‘with the political calculus in parliament balanced on a knife-edge, the decisions taken by the Labour Party leadership over the coming weeks could have huge repercussions for the party, and for the country.’ Pt 1 of a new analysis
‘From bursting onto the political stage and leading the Labour party to a glorious defeat in 2017, Jeremy Corbyn seems to have spent 2018 as the “Where’s Wally?” of Westminster. The general sense of absence and anonymity is almost palpable.’
Labour Hame editor Duncan Hothersall is worried that ideological purity should be the test for becoming a Labour candidate. ‘All of the voices on the left should have a place in the Labour Party if it is to succeed. Even the voices of sad old men.’
‘It is not true to say nationalisation or state ownership is forbidden by the EU. There are plenty of models of ownership in Europe, often involving workers sitting on boards or devolved regional governments making laws to support local economic development.’
‘Corbyn’s speech is most important for its opening up a clear policy divide – 20 months after the Brexit vote – between Labour and Tories. That should make for an opposition starting to hold the government more to account. Whether it will result in the torpedoing of May’s Brexit strategy or even in an early election are the big questions that lie ahead.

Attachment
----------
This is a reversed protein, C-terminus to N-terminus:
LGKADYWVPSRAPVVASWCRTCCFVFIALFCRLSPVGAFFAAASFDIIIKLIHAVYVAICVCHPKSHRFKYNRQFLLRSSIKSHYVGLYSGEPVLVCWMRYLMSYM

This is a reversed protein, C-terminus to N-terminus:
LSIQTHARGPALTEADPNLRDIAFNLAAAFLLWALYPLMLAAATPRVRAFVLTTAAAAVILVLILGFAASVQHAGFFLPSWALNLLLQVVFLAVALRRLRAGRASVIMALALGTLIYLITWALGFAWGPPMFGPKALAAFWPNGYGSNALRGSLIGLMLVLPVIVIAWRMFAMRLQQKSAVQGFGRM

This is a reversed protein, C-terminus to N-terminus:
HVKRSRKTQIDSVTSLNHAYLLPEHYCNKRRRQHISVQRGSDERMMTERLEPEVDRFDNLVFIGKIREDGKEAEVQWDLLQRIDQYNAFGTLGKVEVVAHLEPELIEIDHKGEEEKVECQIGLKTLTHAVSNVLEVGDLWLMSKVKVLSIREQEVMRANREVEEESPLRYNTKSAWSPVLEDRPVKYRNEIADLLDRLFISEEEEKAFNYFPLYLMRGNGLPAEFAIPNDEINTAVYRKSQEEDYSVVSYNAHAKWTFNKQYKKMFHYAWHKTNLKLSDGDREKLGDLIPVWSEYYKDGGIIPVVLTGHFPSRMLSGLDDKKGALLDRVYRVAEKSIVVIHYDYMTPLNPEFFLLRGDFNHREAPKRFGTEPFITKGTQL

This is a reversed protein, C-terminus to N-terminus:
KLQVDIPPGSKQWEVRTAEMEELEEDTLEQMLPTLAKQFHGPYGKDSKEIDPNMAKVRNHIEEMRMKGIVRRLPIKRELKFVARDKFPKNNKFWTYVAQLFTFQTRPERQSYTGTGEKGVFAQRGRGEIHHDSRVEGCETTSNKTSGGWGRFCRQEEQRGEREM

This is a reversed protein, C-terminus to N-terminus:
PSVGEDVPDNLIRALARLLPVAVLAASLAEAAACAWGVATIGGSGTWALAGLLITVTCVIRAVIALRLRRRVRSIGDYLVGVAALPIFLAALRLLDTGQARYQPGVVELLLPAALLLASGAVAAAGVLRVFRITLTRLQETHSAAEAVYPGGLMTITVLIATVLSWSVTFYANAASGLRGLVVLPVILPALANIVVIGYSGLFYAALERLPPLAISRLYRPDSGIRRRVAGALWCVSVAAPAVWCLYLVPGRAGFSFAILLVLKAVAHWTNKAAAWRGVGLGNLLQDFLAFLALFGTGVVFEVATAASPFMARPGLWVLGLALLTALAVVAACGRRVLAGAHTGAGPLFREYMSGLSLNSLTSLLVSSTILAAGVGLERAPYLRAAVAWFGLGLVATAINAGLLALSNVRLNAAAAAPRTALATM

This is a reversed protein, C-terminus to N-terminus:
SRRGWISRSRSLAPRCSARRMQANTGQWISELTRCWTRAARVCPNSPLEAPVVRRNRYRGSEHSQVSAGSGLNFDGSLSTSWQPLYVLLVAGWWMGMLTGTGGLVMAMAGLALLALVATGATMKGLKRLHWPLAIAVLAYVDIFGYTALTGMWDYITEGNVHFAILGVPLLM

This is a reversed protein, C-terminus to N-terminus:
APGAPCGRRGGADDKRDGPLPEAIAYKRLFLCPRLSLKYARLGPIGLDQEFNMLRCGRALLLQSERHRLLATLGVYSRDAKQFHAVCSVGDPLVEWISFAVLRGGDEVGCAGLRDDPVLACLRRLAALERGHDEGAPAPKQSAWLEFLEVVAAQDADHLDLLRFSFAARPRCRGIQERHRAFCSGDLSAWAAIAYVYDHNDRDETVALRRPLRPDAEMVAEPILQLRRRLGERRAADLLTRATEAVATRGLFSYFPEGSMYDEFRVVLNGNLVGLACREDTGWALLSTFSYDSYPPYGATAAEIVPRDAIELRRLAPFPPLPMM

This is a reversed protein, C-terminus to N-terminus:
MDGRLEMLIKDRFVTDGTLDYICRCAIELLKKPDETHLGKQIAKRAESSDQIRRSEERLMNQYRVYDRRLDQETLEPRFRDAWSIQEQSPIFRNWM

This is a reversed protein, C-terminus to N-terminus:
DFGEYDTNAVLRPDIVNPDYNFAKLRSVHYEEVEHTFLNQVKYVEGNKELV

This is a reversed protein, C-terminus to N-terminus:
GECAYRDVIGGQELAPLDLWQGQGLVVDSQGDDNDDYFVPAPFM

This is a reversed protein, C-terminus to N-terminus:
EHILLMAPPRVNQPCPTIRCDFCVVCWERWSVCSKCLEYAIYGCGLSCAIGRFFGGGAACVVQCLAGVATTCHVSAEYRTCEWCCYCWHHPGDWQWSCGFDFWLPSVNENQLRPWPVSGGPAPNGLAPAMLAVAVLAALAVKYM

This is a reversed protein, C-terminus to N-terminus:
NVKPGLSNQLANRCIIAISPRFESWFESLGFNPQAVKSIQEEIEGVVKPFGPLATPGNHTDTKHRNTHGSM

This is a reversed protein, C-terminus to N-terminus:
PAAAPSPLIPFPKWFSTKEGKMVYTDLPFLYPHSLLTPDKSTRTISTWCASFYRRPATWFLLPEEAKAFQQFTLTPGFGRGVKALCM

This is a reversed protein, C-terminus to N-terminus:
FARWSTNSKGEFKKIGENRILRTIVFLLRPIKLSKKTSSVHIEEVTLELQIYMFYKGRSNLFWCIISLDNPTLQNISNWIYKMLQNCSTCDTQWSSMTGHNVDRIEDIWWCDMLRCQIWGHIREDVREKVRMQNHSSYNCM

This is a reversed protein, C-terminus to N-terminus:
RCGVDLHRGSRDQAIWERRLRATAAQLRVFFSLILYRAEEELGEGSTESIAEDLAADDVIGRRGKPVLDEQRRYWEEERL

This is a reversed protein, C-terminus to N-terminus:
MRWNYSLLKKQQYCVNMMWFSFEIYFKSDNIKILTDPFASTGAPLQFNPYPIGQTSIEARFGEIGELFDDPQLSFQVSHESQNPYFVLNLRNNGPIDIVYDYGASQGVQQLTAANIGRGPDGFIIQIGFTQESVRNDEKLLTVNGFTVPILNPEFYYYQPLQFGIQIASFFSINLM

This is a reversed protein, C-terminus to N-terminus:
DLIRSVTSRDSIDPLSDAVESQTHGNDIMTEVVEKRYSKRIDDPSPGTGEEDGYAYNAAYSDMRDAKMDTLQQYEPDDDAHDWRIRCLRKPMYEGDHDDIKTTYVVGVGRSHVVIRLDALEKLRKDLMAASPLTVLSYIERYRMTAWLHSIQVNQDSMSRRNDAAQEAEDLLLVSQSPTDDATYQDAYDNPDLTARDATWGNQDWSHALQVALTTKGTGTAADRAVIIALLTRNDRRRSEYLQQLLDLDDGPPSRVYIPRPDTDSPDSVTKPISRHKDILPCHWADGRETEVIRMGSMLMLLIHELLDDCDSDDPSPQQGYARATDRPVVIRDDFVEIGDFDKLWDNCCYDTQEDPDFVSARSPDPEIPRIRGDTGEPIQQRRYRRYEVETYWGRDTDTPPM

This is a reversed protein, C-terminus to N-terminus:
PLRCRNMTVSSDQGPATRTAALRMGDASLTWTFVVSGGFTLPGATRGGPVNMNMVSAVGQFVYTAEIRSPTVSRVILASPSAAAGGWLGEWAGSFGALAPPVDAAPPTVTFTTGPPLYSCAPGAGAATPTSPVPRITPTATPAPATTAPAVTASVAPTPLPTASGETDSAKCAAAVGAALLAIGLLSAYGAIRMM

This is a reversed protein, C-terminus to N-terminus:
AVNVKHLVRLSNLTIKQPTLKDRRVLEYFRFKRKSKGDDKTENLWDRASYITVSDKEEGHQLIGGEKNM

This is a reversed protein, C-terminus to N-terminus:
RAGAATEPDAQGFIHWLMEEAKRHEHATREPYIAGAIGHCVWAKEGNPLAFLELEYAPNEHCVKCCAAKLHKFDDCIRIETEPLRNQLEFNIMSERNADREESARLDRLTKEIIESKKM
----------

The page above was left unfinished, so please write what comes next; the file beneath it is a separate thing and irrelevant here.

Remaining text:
‘If the limit of our collective ambition is to elect a media-friendly performer (like some kind of reliable weather forecaster) who can deliver a few hits in Holyrood to rally the troops, we’re underestimating the scale of Labour’s problem. And running the risk of getting giddy on the political equivalent of the worst football managerial merry-go-round’.
“Truth springs from argument among friends,” is often attributed to Hume, although it doesn’t appear in his writings. As long as it doesn’t count as a slogan or a soundbite, I’m happy to subscribe to it. The former David Hume Institute director says au revoir…as a happy sceptic to the end.
In both my school’s vote and the general election, one thing seemed to become clear: as far as young people were concerned, Jeremy Corbyn had won. Edinburgh 5th year student Tess Mallinder Heron investigates why Corbyn has ‘youth on his side’.
Jeremy Corbyn’s serene countenance during the election campaign drew frequent parallels with that of a Buddhist monk, Corbyn himself at one point referring to his efforts to attune himself to a Zen mindframe. But Corbyn’s unaffected homily at Glastonbury suggests a comparison with another spiritual archetype might be more appropriate.
Young people responded in what seems unprecedented numbers to Jeremy Corbyn’s campaign but will a hung parliament curb their enthusiasm? Gemma Baird outlines three options for keeping young people engaged with special responsibility for academics.